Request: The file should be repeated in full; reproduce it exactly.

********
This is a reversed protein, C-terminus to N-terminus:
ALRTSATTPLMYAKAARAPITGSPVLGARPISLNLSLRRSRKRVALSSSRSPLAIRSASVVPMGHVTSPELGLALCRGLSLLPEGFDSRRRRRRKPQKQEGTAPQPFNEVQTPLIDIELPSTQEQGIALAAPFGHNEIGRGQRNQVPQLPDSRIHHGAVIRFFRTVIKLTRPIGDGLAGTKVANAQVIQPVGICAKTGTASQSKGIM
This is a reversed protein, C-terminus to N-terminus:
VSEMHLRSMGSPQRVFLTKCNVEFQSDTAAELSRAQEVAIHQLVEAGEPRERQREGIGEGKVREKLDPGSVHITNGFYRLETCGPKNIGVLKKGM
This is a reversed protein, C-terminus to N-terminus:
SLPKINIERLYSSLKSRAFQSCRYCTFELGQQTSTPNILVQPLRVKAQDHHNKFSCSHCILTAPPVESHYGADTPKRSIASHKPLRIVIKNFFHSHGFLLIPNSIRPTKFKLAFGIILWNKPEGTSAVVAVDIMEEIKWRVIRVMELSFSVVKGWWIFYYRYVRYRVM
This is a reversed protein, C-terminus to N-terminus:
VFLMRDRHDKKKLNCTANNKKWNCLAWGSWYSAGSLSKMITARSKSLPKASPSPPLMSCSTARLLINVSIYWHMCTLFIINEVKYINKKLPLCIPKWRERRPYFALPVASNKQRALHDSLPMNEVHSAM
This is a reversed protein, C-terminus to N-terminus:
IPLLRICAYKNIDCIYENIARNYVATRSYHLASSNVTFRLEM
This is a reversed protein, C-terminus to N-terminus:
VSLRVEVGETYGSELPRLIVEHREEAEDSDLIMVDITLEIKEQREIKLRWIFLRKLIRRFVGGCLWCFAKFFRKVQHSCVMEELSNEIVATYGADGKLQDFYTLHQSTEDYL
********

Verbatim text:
This is a reversed protein, C-terminus to N-terminus:
ALRTSATTPLMYAKAARAPITGSPVLGARPISLNLSLRRSRKRVALSSSRSPLAIRSASVVPMGHVTSPELGLALCRGLSLLPEGFDSRRRRRRKPQKQEGTAPQPFNEVQTPLIDIELPSTQEQGIALAAPFGHNEIGRGQRNQVPQLPDSRIHHGAVIRFFRTVIKLTRPIGDGLAGTKVANAQVIQPVGICAKTGTASQSKGIM
This is a reversed protein, C-terminus to N-terminus:
VSEMHLRSMGSPQRVFLTKCNVEFQSDTAAELSRAQEVAIHQLVEAGEPRERQREGIGEGKVREKLDPGSVHITNGFYRLETCGPKNIGVLKKGM
This is a reversed protein, C-terminus to N-terminus:
SLPKINIERLYSSLKSRAFQSCRYCTFELGQQTSTPNILVQPLRVKAQDHHNKFSCSHCILTAPPVESHYGADTPKRSIASHKPLRIVIKNFFHSHGFLLIPNSIRPTKFKLAFGIILWNKPEGTSAVVAVDIMEEIKWRVIRVMELSFSVVKGWWIFYYRYVRYRVM
This is a reversed protein, C-terminus to N-terminus:
VFLMRDRHDKKKLNCTANNKKWNCLAWGSWYSAGSLSKMITARSKSLPKASPSPPLMSCSTARLLINVSIYWHMCTLFIINEVKYINKKLPLCIPKWRERRPYFALPVASNKQRALHDSLPMNEVHSAM
This is a reversed protein, C-terminus to N-terminus:
IPLLRICAYKNIDCIYENIARNYVATRSYHLASSNVTFRLEM
This is a reversed protein, C-terminus to N-terminus:
VSLRVEVGETYGSELPRLIVEHREEAEDSDLIMVDITLEIKEQREIKLRWIFLRKLIRRFVGGCLWCFAKFFRKVQHSCVMEELSNEIVATYGADGKLQDFYTLHQSTEDYL